Thank you again.

          Reply
      1. Ocean

        If you leave it to Ron Paul that would certainly be the case. That’s exactly what he was advocating in that famous (infamous?) interview when he insisted that the young man that suffered an accident shouldn’t expect medical care. He was clearly referring to EMTALA. He can’t even plead ignorance on that since he is a physician.

        So, yes, the agenda expands. Very regressive indeed.

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        1. Wonderment

          Yes, that’s a problem. I don’t think they can actually relitigate EMTALA, but the “commerce clause” healthcare precedent from the court will further empower the right wing to expand the attack on “big government,” especially mandates, especially-especially unfunded mandates.

          If Romney wins in 2012 there’s a good chance that the Court will go entirely hard-core radical right wing. The stakes are high.

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    2. ledocs Post author

      “The interstate commerce clause argument is important because we are arguing about what Congress has a power to do, not some limit on governmental powers generally.”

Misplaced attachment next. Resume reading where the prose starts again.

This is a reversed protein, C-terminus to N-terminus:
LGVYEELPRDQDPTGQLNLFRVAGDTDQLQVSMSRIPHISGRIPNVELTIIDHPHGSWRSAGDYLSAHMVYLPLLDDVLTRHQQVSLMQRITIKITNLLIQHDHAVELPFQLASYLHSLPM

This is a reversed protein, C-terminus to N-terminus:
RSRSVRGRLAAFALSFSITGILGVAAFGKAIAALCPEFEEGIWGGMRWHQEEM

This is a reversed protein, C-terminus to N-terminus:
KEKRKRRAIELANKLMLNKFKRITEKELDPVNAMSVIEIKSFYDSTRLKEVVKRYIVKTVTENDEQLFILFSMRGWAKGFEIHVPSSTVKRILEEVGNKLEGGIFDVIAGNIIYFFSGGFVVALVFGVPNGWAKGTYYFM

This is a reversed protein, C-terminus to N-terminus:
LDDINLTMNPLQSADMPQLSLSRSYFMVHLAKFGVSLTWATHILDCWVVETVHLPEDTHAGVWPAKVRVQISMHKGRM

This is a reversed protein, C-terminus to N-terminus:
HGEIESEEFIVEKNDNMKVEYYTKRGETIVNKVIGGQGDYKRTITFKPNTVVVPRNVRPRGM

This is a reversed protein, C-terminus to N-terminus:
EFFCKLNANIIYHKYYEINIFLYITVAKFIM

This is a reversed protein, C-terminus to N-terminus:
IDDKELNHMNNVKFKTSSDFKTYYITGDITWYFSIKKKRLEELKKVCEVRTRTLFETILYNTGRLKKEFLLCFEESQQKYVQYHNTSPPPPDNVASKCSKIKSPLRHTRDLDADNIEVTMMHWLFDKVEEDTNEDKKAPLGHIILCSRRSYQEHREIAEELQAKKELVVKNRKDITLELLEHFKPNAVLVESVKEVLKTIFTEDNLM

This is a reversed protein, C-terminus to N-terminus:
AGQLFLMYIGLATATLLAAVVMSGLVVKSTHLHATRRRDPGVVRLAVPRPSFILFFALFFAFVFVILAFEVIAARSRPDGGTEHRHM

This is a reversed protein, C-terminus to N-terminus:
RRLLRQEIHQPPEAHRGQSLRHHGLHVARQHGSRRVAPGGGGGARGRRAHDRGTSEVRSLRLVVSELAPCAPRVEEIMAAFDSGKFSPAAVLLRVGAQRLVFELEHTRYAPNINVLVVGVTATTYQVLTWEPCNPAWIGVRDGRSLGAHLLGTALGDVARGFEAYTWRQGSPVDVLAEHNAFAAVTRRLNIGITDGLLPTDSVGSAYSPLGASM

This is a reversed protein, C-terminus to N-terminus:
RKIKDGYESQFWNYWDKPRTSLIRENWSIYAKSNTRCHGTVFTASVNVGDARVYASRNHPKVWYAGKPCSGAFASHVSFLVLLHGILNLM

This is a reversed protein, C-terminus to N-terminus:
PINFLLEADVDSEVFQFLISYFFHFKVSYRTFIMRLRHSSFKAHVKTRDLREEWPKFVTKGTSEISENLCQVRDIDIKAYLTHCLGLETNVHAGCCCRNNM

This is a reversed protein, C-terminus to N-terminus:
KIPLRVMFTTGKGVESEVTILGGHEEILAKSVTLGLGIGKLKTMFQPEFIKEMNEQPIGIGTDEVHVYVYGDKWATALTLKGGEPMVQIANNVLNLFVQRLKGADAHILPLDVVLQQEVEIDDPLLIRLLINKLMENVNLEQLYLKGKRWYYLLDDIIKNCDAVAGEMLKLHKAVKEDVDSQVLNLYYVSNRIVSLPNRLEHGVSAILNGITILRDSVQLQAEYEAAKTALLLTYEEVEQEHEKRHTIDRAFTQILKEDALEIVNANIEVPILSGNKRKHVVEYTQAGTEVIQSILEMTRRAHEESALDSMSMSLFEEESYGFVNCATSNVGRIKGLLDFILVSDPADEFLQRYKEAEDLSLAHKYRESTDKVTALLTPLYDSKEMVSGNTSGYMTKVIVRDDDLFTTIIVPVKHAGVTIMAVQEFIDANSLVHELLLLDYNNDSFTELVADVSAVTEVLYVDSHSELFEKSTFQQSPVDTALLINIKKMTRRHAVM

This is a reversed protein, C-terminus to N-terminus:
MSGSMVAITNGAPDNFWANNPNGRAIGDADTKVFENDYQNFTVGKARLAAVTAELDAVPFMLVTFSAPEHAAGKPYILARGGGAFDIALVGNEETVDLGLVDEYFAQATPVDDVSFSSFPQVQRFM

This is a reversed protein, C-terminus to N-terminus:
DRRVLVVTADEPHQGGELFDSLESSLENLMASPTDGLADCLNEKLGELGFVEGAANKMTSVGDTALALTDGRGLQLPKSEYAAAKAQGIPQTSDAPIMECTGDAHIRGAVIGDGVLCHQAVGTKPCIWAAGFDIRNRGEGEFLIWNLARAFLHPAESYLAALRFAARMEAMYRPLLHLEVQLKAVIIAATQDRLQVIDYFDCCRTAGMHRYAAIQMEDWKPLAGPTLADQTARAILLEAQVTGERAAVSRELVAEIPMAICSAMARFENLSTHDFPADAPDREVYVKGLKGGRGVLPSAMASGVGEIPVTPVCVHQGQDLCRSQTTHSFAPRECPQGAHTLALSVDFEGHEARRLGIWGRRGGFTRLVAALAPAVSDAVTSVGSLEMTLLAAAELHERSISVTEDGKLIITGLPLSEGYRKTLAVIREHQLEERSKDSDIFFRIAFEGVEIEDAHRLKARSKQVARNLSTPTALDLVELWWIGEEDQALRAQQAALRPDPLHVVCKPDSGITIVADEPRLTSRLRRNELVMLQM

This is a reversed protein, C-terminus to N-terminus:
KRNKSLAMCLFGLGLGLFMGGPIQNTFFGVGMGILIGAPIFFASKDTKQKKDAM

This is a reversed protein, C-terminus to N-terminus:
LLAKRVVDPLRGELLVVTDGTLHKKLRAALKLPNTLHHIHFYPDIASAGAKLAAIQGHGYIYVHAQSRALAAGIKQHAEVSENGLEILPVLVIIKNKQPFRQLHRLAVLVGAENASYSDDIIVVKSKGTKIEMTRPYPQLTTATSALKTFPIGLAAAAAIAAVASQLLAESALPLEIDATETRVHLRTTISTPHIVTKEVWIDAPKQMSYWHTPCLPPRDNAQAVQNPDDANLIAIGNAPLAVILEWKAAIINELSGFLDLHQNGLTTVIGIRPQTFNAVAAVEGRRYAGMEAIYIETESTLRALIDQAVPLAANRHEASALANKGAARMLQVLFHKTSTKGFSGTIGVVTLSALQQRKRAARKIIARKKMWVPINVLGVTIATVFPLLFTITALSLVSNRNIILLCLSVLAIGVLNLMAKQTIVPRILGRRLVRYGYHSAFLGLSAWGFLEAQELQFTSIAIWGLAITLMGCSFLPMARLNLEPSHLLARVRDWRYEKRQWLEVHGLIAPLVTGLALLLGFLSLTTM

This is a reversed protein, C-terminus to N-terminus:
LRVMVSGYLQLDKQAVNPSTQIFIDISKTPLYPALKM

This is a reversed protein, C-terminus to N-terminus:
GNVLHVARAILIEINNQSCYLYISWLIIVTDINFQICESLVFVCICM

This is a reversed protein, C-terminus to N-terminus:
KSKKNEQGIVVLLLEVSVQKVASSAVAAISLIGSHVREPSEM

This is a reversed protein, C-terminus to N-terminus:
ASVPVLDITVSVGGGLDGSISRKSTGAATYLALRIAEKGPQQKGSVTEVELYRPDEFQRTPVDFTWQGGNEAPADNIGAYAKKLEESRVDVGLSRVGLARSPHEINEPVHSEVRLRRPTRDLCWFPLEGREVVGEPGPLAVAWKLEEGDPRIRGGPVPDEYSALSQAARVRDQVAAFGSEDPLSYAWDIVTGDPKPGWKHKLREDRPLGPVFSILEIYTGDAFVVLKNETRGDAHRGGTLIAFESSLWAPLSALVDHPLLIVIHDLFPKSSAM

Yes, but we are also talking about how insurance markets work, and what might be reasonable for government to mandate of the individual, regardless of current law and the US constitution.

      Suppose half the states require that all drivers not only have valid licenses but that they carry bodily injury liability insurance, and half the states require only a valid state licence. Then suppose that there are lots of accidents across state lines involving uninsured drivers. Or suppose further that a large subset of the cross-state accidents occur on federal highways. Isn’t this completely unworkable? And doesn’t there have to be federal legislation to guarantee that all commercial truck drivers, whether in- or out-of-state, carry liability insurance? I don’t know what the current state of play is. And I don’t know how it came to be that every state except New Hampshire requires that all licensed drivers have bodily insurance liability insurance, how long that took, and so on.